Frida Kahlo, the Mexican artist, was born on this day in 1907. I have always admired Frida Kahlo, not just for her paintings, but for what she endured in her life time. Her paintings, which are a majority of self-portraits, reflect the physical and emotional pain she endured from her accident as a teen, her tumultuous marriage to Diego Rivera, and her three miscarriages.
Kahlo’s physical challenges began at the age of 6 when she contracted polio which caused her right leg to be thinner than her left. At the age of 18, she suffered numerous debilitating injuries when the trolley she was riding in crashed. Kahlo suffered a broke spinal column, broken collarbone, broken ribs and pelvis, 11 fractures to her right leg, her right foot was crushed and dislocated, and her shoulder was dislocated. In addition, a broken iron handrail pierced her abdomen and uterus which resulted in her inability to have children. These injuries plagued her entire life. Bouts of extreme pain would confine her to bed for months.
Ironically, Kahlo didn’t start to paint until after her accident as a way to pass the time. I often ponder the plan the Divine has for us when I read of a story like this where one’s true calling is found in the mist of despair. Kahlo continued to paint and one recovered sought the guidance of the famous mural painter Diego Rivera. Soon their friendship blossomed into a love affair despite his reputation for womanizing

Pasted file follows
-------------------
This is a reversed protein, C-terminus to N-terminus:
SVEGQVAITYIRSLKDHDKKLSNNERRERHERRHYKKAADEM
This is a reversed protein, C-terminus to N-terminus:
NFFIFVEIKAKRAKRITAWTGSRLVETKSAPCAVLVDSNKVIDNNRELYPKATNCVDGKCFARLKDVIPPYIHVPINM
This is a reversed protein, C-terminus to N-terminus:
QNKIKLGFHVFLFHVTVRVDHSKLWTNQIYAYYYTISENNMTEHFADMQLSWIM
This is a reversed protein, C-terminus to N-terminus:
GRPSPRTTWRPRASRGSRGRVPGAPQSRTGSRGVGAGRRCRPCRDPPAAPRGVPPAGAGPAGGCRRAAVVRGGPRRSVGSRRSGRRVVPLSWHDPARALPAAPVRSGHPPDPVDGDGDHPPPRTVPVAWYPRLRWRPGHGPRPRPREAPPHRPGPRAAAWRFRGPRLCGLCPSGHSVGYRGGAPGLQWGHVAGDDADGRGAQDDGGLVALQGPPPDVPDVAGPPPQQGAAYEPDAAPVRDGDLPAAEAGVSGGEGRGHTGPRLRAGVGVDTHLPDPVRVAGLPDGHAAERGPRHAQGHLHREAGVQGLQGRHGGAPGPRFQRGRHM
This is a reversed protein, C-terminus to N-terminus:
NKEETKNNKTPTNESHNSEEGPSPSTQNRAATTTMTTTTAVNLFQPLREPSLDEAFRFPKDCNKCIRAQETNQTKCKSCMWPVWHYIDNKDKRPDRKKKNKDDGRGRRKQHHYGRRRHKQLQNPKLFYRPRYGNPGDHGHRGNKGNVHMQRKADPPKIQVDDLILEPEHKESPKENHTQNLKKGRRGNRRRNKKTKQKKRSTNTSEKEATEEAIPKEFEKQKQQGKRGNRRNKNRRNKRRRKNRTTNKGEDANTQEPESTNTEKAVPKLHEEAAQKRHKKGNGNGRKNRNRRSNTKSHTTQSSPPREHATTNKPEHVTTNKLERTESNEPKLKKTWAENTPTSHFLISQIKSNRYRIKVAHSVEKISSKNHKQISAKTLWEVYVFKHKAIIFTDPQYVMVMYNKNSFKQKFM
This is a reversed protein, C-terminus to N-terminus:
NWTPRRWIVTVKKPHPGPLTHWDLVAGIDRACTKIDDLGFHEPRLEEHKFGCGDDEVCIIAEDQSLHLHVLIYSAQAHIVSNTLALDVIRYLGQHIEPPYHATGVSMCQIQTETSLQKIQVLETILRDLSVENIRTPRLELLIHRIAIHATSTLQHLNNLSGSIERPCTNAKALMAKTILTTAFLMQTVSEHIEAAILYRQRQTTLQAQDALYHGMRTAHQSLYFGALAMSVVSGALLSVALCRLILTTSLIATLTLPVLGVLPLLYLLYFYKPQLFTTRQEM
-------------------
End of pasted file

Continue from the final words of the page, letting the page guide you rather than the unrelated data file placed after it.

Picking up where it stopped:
Frida and Diego were married on August 21, 1929 when she was 22 and he was 42. It was Rivera’s third marriage and Frida’s first. Their marriage was plagued with heartbreak as well. Rivera continued to womanize and eventually had an affair with her sister. She had many affairs throughout their marriage as well. They were divorced in November 1939 largely due to his affairs and violent temper. Frida and Diego didn’t stay apart for long, however, and remarried in December 1940. They remained married until her death on July 13, 1954.
Frida communicated her physical pain, her anguish over losing 3 children, and the hurt of Diego’s cheating through the brutally honest imagery of her portraits. Whenever I look at her paintings, I see part of myself. I would highly recommend the movie Frida. It is one of my favorite movies and is a brilliant depiction of Frida’s life.